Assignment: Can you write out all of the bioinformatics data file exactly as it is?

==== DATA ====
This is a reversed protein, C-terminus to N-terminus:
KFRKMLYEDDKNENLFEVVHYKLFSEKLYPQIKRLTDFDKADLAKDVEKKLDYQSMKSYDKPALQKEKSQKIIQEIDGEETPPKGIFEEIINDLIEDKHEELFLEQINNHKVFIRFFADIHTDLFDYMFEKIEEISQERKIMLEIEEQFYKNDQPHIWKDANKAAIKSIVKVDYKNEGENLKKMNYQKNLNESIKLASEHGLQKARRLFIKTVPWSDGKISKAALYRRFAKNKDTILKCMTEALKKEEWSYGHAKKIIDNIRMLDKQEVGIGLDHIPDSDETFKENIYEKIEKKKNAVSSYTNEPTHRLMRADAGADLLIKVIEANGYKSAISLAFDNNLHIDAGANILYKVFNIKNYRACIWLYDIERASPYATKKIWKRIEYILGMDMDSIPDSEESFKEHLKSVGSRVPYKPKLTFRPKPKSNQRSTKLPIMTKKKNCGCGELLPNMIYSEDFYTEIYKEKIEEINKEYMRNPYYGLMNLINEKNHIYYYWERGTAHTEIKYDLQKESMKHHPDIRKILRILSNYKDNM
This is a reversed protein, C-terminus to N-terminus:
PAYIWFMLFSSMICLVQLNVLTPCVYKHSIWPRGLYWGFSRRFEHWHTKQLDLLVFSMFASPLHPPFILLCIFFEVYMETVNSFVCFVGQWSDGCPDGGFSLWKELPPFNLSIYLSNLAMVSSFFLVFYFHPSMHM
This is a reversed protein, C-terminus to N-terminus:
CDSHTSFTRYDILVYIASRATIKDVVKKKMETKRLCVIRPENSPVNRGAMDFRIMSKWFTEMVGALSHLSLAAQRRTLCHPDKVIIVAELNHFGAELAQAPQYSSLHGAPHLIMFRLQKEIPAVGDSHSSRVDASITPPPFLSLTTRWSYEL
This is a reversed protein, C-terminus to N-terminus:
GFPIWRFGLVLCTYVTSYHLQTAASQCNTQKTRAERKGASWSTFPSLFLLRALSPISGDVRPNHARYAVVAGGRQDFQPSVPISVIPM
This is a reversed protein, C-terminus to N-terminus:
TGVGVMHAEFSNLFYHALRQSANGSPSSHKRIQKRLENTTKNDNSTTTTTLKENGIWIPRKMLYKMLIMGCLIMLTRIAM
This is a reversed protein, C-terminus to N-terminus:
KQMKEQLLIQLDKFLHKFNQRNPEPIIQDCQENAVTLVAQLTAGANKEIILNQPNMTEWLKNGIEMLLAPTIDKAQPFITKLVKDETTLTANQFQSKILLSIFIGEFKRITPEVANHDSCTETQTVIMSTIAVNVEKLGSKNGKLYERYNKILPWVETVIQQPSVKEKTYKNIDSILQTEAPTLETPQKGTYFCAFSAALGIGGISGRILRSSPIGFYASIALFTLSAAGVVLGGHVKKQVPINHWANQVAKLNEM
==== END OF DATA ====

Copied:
This is a reversed protein, C-terminus to N-terminus:
KFRKMLYEDDKNENLFEVVHYKLFSEKLYPQIKRLTDFDKADLAKDVEKKLDYQSMKSYDKPALQKEKSQKIIQEIDGEETPPKGIFEEIINDLIEDKHEELFLEQINNHKVFIRFFADIHTDLFDYMFEKIEEISQERKIMLEIEEQFYKNDQPHIWKDANKAAIKSIVKVDYKNEGENLKKMNYQKNLNESIKLASEHGLQKARRLFIKTVPWSDGKISKAALYRRFAKNKDTILKCMTEALKKEEWSYGHAKKIIDNIRMLDKQEVGIGLDHIPDSDETFKENIYEKIEKKKNAVSSYTNEPTHRLMRADAGADLLIKVIEANGYKSAISLAFDNNLHIDAGANILYKVFNIKNYRACIWLYDIERASPYATKKIWKRIEYILGMDMDSIPDSEESFKEHLKSVGSRVPYKPKLTFRPKPKSNQRSTKLPIMTKKKNCGCGELLPNMIYSEDFYTEIYKEKIEEINKEYMRNPYYGLMNLINEKNHIYYYWERGTAHTEIKYDLQKESMKHHPDIRKILRILSNYKDNM
This is a reversed protein, C-terminus to N-terminus:
PAYIWFMLFSSMICLVQLNVLTPCVYKHSIWPRGLYWGFSRRFEHWHTKQLDLLVFSMFASPLHPPFILLCIFFEVYMETVNSFVCFVGQWSDGCPDGGFSLWKELPPFNLSIYLSNLAMVSSFFLVFYFHPSMHM
This is a reversed protein, C-terminus to N-terminus:
CDSHTSFTRYDILVYIASRATIKDVVKKKMETKRLCVIRPENSPVNRGAMDFRIMSKWFTEMVGALSHLSLAAQRRTLCHPDKVIIVAELNHFGAELAQAPQYSSLHGAPHLIMFRLQKEIPAVGDSHSSRVDASITPPPFLSLTTRWSYEL
This is a reversed protein, C-terminus to N-terminus:
GFPIWRFGLVLCTYVTSYHLQTAASQCNTQKTRAERKGASWSTFPSLFLLRALSPISGDVRPNHARYAVVAGGRQDFQPSVPISVIPM
This is a reversed protein, C-terminus to N-terminus:
TGVGVMHAEFSNLFYHALRQSANGSPSSHKRIQKRLENTTKNDNSTTTTTLKENGIWIPRKMLYKMLIMGCLIMLTRIAM
This is a reversed protein, C-terminus to N-terminus:
KQMKEQLLIQLDKFLHKFNQRNPEPIIQDCQENAVTLVAQLTAGANKEIILNQPNMTEWLKNGIEMLLAPTIDKAQPFITKLVKDETTLTANQFQSKILLSIFIGEFKRITPEVANHDSCTETQTVIMSTIAVNVEKLGSKNGKLYERYNKILPWVETVIQQPSVKEKTYKNIDSILQTEAPTLETPQKGTYFCAFSAALGIGGISGRILRSSPIGFYASIALFTLSAAGVVLGGHVKKQVPINHWANQVAKLNEM